Even though the temple has not been used in over 2,000 years for Yom Kippur sacrifices, it appears that a return to the traditional ways is on the horizon with the plans to rebuild the Temple in Jerusalem. Last March a news report came out of Jerusalem from the Temple Institute that the Altar of the Lord has been reconstructed.

The Institute, based in the Old City of Jerusalem, announced it has finished building an altar that is essentially “ready for use” in sacrificial services. The altar is the most ambitious project to date toward the goal of rebuilding the Jewish Temple. The massive outdoor altar, which took several years to build, can be operational at little more than a moment’s notice, reported the Israeli magazine Matzav Haruach.

Bible scholars say the rebuilding of the ancient temple is predicted throughout Scripture, starting with Daniel’s vision in Daniel 9:27. Jesus echoed Daniel’s warning about an abomination standing in “the holy place” in the last days in Matthew 24:15, followed by the Apostle John’s vision of the Temple in Revelation 11:1–2. Paul mentioned it in 2 Thessalonians 2:3–4.

A Yom Kippur of Great Significance?

There has been a lot of speculation that this year’s Yom Kippur will be one of great significance. Some even claim that the Rapture has to occur this year Wednesday, Sept. 23.

These types of predictions are not new:

  • Harold Camping predicted that the Rapture and devastating earthquakes would occur May 21, 2011, with God taking approximately 3 percent of the world’s population into heaven, and that the end of the world would occur five months later Oct. 21. When his original date failed to come about, Camping revised his prediction and said that May 21, a “Spiritual Judgment” took place, and that both the physical Rapture and the end of the world would occur Oct. 21, 2011.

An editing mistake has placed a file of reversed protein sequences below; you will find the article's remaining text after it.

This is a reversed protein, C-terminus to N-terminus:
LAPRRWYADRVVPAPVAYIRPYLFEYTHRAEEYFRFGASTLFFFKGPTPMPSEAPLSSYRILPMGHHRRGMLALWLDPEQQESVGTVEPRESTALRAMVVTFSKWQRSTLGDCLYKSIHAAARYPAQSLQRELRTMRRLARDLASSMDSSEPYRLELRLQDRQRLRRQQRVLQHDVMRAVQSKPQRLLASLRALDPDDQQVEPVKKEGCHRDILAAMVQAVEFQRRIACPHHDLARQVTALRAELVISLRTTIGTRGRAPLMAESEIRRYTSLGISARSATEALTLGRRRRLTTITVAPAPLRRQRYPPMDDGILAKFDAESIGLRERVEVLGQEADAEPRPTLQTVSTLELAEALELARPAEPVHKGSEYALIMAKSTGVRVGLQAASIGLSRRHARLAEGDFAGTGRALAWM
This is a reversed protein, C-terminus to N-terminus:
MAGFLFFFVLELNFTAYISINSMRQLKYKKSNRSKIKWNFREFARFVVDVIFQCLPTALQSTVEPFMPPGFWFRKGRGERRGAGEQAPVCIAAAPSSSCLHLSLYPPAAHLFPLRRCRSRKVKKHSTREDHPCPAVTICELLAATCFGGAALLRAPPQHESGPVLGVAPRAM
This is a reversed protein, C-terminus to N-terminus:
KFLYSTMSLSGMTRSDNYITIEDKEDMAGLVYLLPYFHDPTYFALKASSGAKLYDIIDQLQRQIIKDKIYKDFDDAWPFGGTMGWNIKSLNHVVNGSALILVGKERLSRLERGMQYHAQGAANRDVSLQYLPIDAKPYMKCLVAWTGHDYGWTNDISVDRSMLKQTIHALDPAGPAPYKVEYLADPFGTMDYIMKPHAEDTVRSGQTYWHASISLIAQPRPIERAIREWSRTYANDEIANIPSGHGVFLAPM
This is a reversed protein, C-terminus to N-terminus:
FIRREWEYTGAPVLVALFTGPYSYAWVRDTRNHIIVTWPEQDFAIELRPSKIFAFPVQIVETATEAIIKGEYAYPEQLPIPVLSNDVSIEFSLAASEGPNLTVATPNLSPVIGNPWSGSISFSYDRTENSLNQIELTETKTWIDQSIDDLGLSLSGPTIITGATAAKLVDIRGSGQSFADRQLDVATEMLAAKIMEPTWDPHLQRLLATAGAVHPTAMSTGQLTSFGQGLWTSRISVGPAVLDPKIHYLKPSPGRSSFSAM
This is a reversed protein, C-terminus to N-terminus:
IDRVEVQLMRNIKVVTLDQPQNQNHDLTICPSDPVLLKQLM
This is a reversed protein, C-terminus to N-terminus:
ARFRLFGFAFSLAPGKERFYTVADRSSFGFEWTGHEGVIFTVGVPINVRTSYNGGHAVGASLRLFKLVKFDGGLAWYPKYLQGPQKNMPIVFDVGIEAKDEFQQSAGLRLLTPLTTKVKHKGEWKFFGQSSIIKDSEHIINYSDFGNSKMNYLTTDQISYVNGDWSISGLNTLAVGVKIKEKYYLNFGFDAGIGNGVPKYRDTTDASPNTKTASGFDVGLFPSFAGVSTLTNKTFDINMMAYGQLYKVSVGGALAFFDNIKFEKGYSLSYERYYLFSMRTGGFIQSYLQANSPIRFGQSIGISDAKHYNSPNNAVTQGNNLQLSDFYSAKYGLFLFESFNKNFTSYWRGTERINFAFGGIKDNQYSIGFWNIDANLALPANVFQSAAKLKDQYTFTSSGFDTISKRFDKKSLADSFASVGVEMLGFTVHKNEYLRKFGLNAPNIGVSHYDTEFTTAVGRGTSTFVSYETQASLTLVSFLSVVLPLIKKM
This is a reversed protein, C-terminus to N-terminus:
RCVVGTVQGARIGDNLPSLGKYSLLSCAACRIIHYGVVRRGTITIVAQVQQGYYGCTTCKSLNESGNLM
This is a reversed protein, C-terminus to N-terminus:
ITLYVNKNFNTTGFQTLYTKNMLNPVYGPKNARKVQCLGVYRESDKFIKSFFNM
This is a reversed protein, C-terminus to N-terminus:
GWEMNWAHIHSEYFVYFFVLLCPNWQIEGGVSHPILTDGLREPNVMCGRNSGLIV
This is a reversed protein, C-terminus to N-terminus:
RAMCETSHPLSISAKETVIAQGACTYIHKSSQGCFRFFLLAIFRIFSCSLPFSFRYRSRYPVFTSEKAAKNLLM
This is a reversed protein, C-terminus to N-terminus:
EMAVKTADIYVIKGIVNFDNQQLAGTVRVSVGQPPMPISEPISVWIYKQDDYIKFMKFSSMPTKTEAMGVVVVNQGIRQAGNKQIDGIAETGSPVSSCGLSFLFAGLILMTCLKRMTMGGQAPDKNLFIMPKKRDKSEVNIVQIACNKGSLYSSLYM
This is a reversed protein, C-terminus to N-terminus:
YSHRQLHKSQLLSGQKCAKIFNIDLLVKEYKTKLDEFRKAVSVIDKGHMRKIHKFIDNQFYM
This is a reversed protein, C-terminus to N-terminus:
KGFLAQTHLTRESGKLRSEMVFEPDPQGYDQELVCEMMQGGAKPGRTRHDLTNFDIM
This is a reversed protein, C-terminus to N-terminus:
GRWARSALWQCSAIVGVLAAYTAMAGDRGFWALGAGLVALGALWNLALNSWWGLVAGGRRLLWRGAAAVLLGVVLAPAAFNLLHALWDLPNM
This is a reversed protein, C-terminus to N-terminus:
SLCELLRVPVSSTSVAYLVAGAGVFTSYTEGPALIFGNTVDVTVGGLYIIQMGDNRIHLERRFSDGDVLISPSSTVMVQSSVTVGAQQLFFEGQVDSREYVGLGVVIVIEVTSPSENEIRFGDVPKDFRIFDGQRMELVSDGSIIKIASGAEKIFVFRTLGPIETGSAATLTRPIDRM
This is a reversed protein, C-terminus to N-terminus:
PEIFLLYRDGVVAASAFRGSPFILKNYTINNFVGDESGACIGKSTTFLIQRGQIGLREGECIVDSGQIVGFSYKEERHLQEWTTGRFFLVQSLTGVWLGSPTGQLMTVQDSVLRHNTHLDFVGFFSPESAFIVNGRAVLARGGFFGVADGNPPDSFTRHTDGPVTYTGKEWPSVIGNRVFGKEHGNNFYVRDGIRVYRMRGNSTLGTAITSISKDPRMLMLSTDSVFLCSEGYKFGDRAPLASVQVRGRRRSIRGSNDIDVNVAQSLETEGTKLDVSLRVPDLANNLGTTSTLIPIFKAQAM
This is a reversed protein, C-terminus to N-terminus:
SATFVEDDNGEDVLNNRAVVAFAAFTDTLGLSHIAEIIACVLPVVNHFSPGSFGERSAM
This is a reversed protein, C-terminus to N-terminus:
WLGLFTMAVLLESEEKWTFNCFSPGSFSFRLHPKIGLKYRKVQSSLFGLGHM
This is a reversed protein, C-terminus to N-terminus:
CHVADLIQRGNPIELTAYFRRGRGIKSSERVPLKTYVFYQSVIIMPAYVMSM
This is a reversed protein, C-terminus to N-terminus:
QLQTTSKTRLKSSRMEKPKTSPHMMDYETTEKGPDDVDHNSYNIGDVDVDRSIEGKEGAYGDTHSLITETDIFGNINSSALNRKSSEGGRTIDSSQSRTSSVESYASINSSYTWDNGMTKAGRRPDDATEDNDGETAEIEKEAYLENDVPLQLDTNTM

• Ronald Weinland stated Jesus Christ would return Sept. 29, 2011. He prophesied nuclear explosions in U.S. port cities by July 2008 as the blowing of the Second Trumpet of Revelation. After his prophecy failed to come true he changed the date for the return of Jesus Christ to May 27, 2012.
  • A writer, using the pen name “Ted,” in Deadline 1981, Mockers Beware, Vol. 1, declared that the rapture was about to arrive in August 1980, or at the latest by June 20, 1981.
  • According to Dr. Charles Taylor, the rapture was to take place Sept. 25, 1975.
  • Oct. 28, 1992, was the predicted date for the rapture, according to an undated tract, not attributed to a named author, titled Mission For The Coming Days, Orange County Division, Orange County, CA.
  • The founder of the Mormons, Joseph Smith, predicted that the second coming of Jesus would take place before the end of 1891.
  • The Seventh Day Adventist, William Miller, predicted that Jesus would finally return between March 21, 1843, and March 21, 1844.

To our best estimation, these predictions have not come true.

It is easy to be taken in by the enthusiasm of false prophets. Paul once described the misplaced enthusiasm of the Jews: “For I can testify on their behalf that they have a zeal for God, but it is not in keeping with full knowledge.” (Romans 10:2, ISV)

Jesus said, “At that time, if anyone says to you, ‘Look! Here is the Messiah!’ or ‘There he is!’, don’t believe it,” (Matthew 24:23, ISV)

Jesus went on to say and made it very clear, “No one knows when that day or hour will come—not the angels in heaven, nor the Son, but only the Father,” (Matthew 24:36, ISV)

We are not to be date setters; we are not to put God in a box. Rather, we should follow Peter’s advice:

Therefore, prepare your minds for action, keep a clear head, and set your hope completely on the grace to be given you when Jesus, the Messiah, is revealed.

— 1 Peter 1:13, ISV